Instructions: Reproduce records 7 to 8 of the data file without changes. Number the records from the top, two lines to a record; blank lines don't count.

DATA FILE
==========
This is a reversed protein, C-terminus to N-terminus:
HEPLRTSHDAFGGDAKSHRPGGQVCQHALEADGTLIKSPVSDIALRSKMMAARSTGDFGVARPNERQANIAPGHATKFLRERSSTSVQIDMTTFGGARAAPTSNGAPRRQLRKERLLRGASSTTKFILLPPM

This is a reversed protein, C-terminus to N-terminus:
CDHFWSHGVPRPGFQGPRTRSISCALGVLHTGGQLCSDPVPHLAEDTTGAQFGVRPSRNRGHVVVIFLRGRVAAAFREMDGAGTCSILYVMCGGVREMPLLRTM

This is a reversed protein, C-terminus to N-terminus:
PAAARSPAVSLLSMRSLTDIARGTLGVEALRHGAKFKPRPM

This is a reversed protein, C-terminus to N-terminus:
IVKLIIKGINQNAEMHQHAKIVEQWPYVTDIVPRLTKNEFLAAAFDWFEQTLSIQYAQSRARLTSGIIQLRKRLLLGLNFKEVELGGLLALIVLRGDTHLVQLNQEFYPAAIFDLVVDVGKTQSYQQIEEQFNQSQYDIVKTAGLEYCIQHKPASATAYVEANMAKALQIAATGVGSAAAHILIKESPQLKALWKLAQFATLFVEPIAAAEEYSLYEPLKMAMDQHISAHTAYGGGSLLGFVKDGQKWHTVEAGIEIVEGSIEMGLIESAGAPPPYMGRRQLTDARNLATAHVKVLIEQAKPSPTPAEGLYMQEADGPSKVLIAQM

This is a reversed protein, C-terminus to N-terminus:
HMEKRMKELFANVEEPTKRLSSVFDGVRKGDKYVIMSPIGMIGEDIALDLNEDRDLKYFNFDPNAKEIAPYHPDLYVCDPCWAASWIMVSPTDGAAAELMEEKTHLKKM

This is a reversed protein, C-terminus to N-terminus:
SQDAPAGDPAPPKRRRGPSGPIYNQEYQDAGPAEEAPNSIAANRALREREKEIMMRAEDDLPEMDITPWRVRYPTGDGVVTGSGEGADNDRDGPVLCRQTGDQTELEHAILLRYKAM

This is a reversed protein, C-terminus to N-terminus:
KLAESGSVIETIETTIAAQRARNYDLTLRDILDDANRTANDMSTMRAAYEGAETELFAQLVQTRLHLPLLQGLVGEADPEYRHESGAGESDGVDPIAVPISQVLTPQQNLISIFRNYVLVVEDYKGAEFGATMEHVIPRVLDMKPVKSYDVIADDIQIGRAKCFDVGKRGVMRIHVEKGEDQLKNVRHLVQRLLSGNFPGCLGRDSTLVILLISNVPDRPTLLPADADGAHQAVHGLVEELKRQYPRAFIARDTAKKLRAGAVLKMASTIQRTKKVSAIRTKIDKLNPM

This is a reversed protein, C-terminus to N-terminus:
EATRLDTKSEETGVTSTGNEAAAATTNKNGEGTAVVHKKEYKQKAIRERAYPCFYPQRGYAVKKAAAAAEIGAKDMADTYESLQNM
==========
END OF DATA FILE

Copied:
This is a reversed protein, C-terminus to N-terminus:
KLAESGSVIETIETTIAAQRARNYDLTLRDILDDANRTANDMSTMRAAYEGAETELFAQLVQTRLHLPLLQGLVGEADPEYRHESGAGESDGVDPIAVPISQVLTPQQNLISIFRNYVLVVEDYKGAEFGATMEHVIPRVLDMKPVKSYDVIADDIQIGRAKCFDVGKRGVMRIHVEKGEDQLKNVRHLVQRLLSGNFPGCLGRDSTLVILLISNVPDRPTLLPADADGAHQAVHGLVEELKRQYPRAFIARDTAKKLRAGAVLKMASTIQRTKKVSAIRTKIDKLNPM

This is a reversed protein, C-terminus to N-terminus:
EATRLDTKSEETGVTSTGNEAAAATTNKNGEGTAVVHKKEYKQKAIRERAYPCFYPQRGYAVKKAAAAAEIGAKDMADTYESLQNM